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slowtech, July 2007.
In a world which values speed and novelty, traditional American business virtues are overlooked in the venture capital investment arena.
Natural business principles are abandoned. These can include: simplicity, caution, deliberation, loyalty, forbearance, locality, and generally execution based on pre-defined principles.
Today it must be ‚Äúnew‚ÄĚ and ‚Äúfast‚ÄĚ and ‚Äúbig‚ÄĚ and ‚Äúglobal‚ÄĚ and ‚Äútomorrow.‚ÄĚ
The prevailing wind of this recent epoch is an historic shift from fundamentals to novelty. This shift is driven by an unhealthy obsession with technological innovation aroused by the boredom of the human condition in an over-stimulated world. This is irrational and unnatural.
Free beer tomorrow. Web 2.0 is now pass√©. Gen-X, even, is in decline.
The next best thing is, more often than not, only next to the best things. What made one a ‚Äúsucker‚ÄĚ before makes one ‚Äúbold‚ÄĚ and ‚Äúvisionary‚ÄĚ today. Before when people went ‚Äúout on a limb‚ÄĚ they first ascertained that there was some tree there. Today for some any limb will do.
Example: a penny invested with care in a proven undertaking or in proven principles is likely to receive both security and a return.
However a penny invested in the breaking technological innovation might receive a bigger return but little or no security. Is the increased risk of loss (an uncertainty) mitigated sufficiently by the potential of increased return (another uncertainty)? Is it rational to leave cashier for casino?
And yet, surprisingly a frenetic philosophy of this line animates much of the American venture capital investment community whose participatory priorities follow.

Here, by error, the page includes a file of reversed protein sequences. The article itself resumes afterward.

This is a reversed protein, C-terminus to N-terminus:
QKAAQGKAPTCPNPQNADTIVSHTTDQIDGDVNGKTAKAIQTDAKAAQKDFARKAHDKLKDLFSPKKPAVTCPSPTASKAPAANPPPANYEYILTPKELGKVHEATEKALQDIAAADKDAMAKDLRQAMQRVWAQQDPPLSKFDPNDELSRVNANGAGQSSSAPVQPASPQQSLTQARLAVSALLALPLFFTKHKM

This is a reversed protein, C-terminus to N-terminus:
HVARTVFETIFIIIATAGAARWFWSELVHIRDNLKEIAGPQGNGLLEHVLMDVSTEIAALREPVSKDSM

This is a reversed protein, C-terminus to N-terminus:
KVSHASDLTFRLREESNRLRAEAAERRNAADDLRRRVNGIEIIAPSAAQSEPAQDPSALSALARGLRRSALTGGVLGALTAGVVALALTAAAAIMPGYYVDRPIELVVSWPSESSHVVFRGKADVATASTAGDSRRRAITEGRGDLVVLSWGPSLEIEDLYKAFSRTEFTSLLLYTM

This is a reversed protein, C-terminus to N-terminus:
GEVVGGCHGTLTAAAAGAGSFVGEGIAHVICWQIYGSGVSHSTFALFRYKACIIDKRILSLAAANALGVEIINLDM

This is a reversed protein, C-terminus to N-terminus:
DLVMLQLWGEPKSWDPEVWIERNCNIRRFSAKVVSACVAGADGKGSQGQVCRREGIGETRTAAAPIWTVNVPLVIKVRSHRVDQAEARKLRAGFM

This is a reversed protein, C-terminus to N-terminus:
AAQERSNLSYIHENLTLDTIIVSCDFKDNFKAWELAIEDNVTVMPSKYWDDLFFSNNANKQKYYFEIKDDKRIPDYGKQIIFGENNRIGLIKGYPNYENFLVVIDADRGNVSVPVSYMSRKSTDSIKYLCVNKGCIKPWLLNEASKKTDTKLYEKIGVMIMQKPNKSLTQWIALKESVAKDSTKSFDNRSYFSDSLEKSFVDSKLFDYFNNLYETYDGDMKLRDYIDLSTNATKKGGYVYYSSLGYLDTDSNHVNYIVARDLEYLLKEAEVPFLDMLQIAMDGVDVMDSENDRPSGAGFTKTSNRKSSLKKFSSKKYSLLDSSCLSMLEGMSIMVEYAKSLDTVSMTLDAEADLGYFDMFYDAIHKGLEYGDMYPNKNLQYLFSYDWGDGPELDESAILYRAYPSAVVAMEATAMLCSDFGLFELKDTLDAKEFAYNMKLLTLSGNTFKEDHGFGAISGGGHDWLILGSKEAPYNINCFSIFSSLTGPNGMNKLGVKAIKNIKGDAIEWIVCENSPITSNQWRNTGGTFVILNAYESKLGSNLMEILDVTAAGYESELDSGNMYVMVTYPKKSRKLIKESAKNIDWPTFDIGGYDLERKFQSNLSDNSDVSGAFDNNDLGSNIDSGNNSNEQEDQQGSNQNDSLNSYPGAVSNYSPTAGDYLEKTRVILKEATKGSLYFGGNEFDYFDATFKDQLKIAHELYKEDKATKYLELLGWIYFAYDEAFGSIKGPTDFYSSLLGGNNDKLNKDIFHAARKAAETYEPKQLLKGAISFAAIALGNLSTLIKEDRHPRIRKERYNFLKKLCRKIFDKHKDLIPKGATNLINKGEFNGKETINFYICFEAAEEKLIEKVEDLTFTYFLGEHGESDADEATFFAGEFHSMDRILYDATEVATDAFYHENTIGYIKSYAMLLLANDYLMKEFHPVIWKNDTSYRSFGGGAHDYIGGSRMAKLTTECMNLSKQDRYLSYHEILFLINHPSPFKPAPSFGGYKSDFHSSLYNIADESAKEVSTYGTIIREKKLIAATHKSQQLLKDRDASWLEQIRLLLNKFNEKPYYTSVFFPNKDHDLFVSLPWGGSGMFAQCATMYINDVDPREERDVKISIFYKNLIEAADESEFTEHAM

So fast is this world that even ‚Äútechnology‚ÄĚ has become just ‚Äútech.‚ÄĚ
Why? And, how could this be? Will this not lead to market extinction?
If this growing predilection to nouveau sans deliberation were a bad thing, why would so many do it? ‚ÄúPeople, especially the successful ones, would not be able to adopt a wrong-headed position and survive or retain credibility. Therefore, what you say makes no sense.‚ÄĚ
In reply, consider the aforementioned casino. In gambling (or gaming as it is modernly termed) a few win a great deal while most lose a little to a great deal. All have the odds stacked against them. One would think based on this that few would play, and yet industry trends indicate an ever-growing population in all varieties of ‚Äėgaming.‚Äô
Why is this so? New games, bigger payouts. Larger payouts draw the aggregate. Thus ‚Äėgaming‚Äô modernly is an apt metaphor for the milieu of the American venture capital market. Few but big winners, with new games and ‚Äúbigger payouts,‚ÄĚ inspire more others to play.
Do the participants in the aggregate come out ahead? Can one carefully succeed in long-term participation in this venue? Will a few make out big time but most lose everything?
The venture capital/private equity vehicle has prepared for this with a format which presupposes little losses while presupposing large supplementary gains. Is this a safe bet? Do you want to bet?
Enter slowtech. It is time for a principled approach to business creation emphasizing proven commercial concepts instead of a blind adoption of unchecked innovations and the allure of total tech novelty.
The innovation is tradition.